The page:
The Wild adding Parise and Suter doesn’t merely improve the top line and the top pairing; it improves the entire lineup because everyone will face slightly easier competition.  Marco Scandella and Jared Spurgeon become the second pairing instead of the top pairing.  Their skill level didn’t decrease, but their competition will.

So until the advanced stats guys can tell me where they made all the substitutions and adjustments to account for all the changes in the lineup, I don’t see why we should take these claims seriously at all.


As always, we enjoy your feedback, be it here in the comments, on Twitter (@FRBHockey), or on where many of us are members.


  1. All you really need to know is that Minnesota was a bad Corsi team even when everyone was healthy and that Corsi correlates extremely well with winning hockey games. Would Minnesota have sunk as low as they did had they not sustained injuries? Of course not. But was their fast start a product of puck-luck rather than an actual reflection of the team's overall skill? Yeah, almost certainly.

    Parise and Suter will make the team better and I agree with your assertion that this is particularly true once their prospects are able to contribute in a meaningful way to the lineup. Not sure that this is Minnesota's year to even make the playoffs though, I'm afraid.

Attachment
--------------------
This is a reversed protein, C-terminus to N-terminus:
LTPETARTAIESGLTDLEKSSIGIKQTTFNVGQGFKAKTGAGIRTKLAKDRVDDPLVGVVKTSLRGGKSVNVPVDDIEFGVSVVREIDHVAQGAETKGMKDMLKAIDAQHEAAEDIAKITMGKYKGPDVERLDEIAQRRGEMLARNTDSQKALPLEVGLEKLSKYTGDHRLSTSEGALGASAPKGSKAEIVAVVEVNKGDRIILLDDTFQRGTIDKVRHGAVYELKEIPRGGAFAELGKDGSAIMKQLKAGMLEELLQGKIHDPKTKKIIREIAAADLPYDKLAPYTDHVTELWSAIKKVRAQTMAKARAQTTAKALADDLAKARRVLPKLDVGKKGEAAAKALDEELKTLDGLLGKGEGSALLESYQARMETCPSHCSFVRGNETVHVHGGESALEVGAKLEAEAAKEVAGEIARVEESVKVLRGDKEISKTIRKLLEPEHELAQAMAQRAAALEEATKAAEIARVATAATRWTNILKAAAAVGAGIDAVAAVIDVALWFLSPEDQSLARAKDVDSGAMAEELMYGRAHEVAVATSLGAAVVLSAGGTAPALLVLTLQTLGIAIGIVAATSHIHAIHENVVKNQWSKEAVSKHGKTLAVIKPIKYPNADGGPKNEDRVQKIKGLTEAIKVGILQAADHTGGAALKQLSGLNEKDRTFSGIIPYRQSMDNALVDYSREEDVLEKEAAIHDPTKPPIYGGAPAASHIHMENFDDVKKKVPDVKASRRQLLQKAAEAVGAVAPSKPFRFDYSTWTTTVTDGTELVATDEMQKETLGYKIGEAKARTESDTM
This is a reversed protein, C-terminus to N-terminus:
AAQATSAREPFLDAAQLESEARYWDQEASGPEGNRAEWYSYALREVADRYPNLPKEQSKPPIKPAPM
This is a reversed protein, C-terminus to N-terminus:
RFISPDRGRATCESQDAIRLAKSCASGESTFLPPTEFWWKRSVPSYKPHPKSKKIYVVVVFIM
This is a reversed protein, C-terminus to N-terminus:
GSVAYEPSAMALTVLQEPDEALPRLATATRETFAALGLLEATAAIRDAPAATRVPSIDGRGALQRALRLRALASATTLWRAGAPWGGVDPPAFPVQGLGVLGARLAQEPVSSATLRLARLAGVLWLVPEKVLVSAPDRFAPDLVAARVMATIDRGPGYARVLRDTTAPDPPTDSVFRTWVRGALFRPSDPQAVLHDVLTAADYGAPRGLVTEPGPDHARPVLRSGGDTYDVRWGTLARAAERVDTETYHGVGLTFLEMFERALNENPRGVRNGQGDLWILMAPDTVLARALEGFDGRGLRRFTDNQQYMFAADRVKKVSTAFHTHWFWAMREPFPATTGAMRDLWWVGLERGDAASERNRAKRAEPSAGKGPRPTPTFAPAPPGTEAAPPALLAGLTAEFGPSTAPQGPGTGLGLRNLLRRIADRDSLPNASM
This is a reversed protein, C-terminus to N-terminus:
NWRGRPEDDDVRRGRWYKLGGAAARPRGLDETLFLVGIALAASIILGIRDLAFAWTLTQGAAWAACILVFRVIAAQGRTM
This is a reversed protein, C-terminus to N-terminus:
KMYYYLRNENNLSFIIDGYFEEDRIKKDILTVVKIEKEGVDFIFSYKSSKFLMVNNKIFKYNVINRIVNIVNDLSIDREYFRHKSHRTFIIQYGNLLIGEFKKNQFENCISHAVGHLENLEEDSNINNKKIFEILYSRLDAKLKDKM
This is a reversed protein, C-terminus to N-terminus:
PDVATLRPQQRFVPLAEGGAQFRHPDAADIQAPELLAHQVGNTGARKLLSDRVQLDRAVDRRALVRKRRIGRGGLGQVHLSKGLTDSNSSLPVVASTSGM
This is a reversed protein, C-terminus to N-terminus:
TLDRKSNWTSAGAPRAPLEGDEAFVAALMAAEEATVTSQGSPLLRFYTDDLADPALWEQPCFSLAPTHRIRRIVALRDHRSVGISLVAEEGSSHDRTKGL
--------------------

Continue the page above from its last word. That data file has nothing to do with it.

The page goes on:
2. The Corsi figures you discount are a measure for individual player performance and the Player Usage Charts that display them as a graphic also take into account the quality of competition (QoC). When displayed in the player usage charts, these advanced statistics are very telling.

    The argument against injuries being the only factor for the decline of the Wild last season is not based on individual player Corsi numbers, as you seem to believe based on your arguments, but on team shots for/against. Even while the Wild were winning and completely healthy they were being outshot by a consistently significant margin.

    You claimed that "the best indicator of skill and success, puck possession..." This is not true. The best indicator of skill and success is 5 vs 5 shot differential. Teams can win temporarily while being significantly outshot, but only as an aberration that will regress.

  3. The problem with the Corsi argument is largely begging the question.

    Corsi is not predictive. That's all that needs to be said on the point, but I'll go even further. Even if Corsi were predictive, the sample size for the portion of the season you're attempting to project over was completely worthless. The section of the season being selected for projection is biased and non-representative. The error rates as well as standard deviation for Corsi are very high. Put simply, any attempt to use these advanced statistics over the Wild's 2011-2012 season has absolutely no statistical merit, and is frankly a serious affront to any meaningful statistical analysis ever done.

    1. If you want to talk about predictive power, nothing we have is very predictive. But compared to goal ratio and winning percentage:

      "Corsi Tied is the best predictor of how a team will perform over the remainder of its schedule, regardless of the point in the schedule at which the calculation occurs."


      So I don't think it's necessarily foolish to trust Corsi over winning% when the two metrics disagree.